Seaside splendour met entrepreneurial endeavour as The Business Day kicked off its formal shoes and dipped its toes in traditional British summer surroundings.
Bridlington Spa brought the outside in for the Humber Business Week 2023 finale, with a huge helter skelter erected under the venue’s magnificent decorative dome as a spectacular functioning centrepiece. Enjoyed by many, the slide to the bottom was readily swapped for the race to the top during a day of engaging entertainment and heady inspiration. Fairground stalls, candyfloss and popcorn became as prevalent as talks about growth, achievement and further economic development craved by all.
And beyond the sometimes competitive sideshows and break-out sessions covering a range of topics, headline speakers brought a distinct flavour of sporting business slightly more serious than the crazy golf and go-karting on offer.
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Clare Balding CBE and Keith Harris are giants in their respective fields, and with host Gyles Brandreth guiding them through, enthralled the audience with their life stories.
And the traditional seaside fayre served up for lunch was a chance follow on from the first keynote speaker’s appetite whetting opening.
From literally earning scraps to eat from his local chip shop at the age of nine, to pulling together a billion pound deal to try and buy Manchester United, Keith Harris’ career clearly impressed.
The merchant banker who went on to become English Football League chair and then deal broker, gave an insight from being wowed on Concorde trips to New York to the ITV Digital fiasco, while being less than complimentary about his dealings with the Glazers at Old Trafford.
Clare Balding CBE, centre, was the headline speaker for The Business Day, joined by clockwise from top left, Abbie Eaton, Keith Harris, Rachel Fellows and Gyles Brandreth. And he gave out some strong business advice too as he compared his two professional passions.
Harris, now co-chair of sports marketing agency The Treble Group, said: “The most important thing is that football is a team sport. You don’t always see it when you see geniuses like Messi, Ronaldo, Maradona or Best, but it is a team sport and so is business. One person may steer and inspire a business but unless there is a team that backs that up and members of the team that replicate it, the business probably won’t succeed.”
He told how judging the quality of the person, their focus, determination and whether they gave off the confidence they could deliver on what he would back when in banking was as important as any business plan – when he revelled in providing the ammunition to match such ambition. And he gave hope even in tough economic periods like now.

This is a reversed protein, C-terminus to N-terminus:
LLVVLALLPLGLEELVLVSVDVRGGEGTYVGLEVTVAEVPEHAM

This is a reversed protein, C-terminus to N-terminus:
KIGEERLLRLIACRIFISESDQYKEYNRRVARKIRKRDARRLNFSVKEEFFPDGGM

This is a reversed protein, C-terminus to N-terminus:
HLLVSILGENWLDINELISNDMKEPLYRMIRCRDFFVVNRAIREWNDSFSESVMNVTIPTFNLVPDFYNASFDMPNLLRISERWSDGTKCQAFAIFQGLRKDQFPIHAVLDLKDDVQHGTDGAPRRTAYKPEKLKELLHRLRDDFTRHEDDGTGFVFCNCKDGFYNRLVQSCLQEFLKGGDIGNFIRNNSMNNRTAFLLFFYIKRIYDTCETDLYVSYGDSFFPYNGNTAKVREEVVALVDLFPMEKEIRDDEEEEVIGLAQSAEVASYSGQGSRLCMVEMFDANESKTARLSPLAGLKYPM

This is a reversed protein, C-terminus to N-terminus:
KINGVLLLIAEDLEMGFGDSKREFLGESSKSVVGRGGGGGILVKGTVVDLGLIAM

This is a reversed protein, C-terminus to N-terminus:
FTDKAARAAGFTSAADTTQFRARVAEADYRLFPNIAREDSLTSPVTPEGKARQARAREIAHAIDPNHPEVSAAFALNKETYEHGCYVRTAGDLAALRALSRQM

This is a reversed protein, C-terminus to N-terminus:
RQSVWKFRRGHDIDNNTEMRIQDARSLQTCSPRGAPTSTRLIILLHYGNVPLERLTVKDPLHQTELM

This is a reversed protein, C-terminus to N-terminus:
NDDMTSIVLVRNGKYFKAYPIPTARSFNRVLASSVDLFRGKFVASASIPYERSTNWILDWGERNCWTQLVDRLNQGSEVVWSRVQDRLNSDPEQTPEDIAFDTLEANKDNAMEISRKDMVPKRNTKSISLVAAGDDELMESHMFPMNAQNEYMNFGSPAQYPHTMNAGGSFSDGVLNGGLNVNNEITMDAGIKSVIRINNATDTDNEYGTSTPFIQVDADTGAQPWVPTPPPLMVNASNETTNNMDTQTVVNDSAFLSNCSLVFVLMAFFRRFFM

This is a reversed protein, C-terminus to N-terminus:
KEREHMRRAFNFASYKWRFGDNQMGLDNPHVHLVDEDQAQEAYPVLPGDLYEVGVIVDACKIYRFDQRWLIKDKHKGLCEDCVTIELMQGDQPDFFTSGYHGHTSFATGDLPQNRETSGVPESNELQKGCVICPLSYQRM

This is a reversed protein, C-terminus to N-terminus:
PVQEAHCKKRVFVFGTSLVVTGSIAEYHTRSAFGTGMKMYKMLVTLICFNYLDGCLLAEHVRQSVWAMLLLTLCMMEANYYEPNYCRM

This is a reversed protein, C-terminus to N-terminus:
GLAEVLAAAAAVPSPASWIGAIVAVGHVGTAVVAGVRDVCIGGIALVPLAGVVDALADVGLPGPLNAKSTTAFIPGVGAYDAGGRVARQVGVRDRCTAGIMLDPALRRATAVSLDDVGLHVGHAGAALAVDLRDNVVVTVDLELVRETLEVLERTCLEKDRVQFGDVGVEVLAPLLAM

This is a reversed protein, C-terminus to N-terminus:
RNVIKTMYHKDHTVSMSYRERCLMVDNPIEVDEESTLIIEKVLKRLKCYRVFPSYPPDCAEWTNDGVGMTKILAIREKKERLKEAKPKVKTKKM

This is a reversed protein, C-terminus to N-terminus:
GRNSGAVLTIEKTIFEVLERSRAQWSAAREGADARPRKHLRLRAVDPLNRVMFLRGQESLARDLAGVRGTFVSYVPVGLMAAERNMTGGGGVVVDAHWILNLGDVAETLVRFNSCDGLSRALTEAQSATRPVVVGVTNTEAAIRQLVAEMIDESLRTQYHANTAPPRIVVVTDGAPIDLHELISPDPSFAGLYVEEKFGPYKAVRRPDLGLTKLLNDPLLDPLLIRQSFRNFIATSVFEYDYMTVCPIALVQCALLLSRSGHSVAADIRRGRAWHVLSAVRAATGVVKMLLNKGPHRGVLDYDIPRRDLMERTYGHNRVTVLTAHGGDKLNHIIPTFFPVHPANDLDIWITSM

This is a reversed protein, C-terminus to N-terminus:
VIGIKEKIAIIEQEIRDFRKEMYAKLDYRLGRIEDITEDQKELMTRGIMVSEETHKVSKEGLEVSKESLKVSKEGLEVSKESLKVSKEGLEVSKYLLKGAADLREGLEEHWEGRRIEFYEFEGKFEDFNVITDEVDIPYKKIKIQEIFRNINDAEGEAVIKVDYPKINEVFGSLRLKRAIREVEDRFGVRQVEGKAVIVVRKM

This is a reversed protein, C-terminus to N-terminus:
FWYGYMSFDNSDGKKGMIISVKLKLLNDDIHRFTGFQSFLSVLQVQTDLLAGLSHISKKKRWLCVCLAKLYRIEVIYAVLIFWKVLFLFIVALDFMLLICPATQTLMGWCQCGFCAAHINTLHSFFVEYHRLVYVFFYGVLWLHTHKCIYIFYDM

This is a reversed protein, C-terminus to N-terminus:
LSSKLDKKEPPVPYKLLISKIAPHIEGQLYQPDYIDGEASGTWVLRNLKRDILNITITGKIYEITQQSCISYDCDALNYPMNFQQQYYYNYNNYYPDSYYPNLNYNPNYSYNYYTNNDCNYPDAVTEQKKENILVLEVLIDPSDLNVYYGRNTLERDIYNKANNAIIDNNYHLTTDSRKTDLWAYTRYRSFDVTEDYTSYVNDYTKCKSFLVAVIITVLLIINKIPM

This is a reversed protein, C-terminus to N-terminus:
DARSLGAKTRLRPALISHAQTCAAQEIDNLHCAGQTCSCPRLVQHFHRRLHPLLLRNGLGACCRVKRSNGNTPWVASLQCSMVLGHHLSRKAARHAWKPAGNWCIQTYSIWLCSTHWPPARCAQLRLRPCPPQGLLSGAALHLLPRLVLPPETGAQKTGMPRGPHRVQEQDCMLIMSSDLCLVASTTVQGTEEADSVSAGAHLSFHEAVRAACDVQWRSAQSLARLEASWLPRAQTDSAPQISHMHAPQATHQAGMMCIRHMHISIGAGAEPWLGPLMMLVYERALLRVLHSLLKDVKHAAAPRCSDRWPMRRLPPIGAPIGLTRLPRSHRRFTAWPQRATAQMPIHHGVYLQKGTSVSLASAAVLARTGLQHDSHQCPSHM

“Money is a commodity and even in difficult times, good people with good projects and determination to make it happen with entrepreneurial will, they will always be able to raise that money,” he said. “A good banker should realise they are the assistance to the success of other people. They are the concrete.”
Splitting up the sport-focused guests was a perfect tea break, with Rachel Fellows chair of the collaborative CEO group at Bettys & Taylors Group – the company behind Yorkshire Tea. Also group communications director, she explained the importance of getting the message out, outlining how “good communications will pay dividends,” having worked for Asda and Kellogg’s before finding her perfect fit with a business with incredibly strong values.
Having transformed the stage into the company’s renowned tea room there was a further backdrop change for the headline act, as Wimbledon’s Centre Court emerged for Balding.
From intentionally falling from horses to become a better rider as a child to boarding school suspension for shoplifting, it was a warts and all canter through her life. Having fancied politics before switching to the media in a bid to change the world, Brandreth asked if she had – and the soaring profile and participation in female sport was the answer.
“I’ve made a noise about women’s sport and I’ve made it consistently.” she said. “When I joined Twitter I promoted every single thing, trying to show the media, broadly, how more information was needed.
A postcard from The Business Day. (Image: Reach Plc) “Sport means much more than what happens on courts, pitches, race courses and in pools, it is bigger than that and needs to be bigger than that. It nurtures progression and that bigger message is how we change the world.”
Being back in East Yorkshire also reminded her of a foul-mouthed rant received from the Princess Royal while racing at Beverley after her horse jumped in her regal opponent’s path.
And her early riding passion – her father was a successful trainer – gave her an inner confidence she recommended to the audience.
“It is important to have one thing you are good at, that no-one can question,” she said. “You have always got that then, even as a mental fallback.”
And she urged business leaders to back women’s sport after one delegate told of his delight at seeing the Lionesses in action last year.
“If you can find a way to connect with women’s sport, that’s great, and do offer a shared experience to clients and workforces. Shared experiences that are camera-out moments, where we are all seeing the same view, feeling it together. It helps build strong teams. That’s what makes life enjoyable and successful.”
The entertainment offered by The Business Day was certainly camera-out magic, with back stories of brilliance delighting once again. Regular host Brandreth declared it the best Business Day he had known, having celebrated his 50th wedding anniversary with a stay in East Yorkshire ahead of the event.
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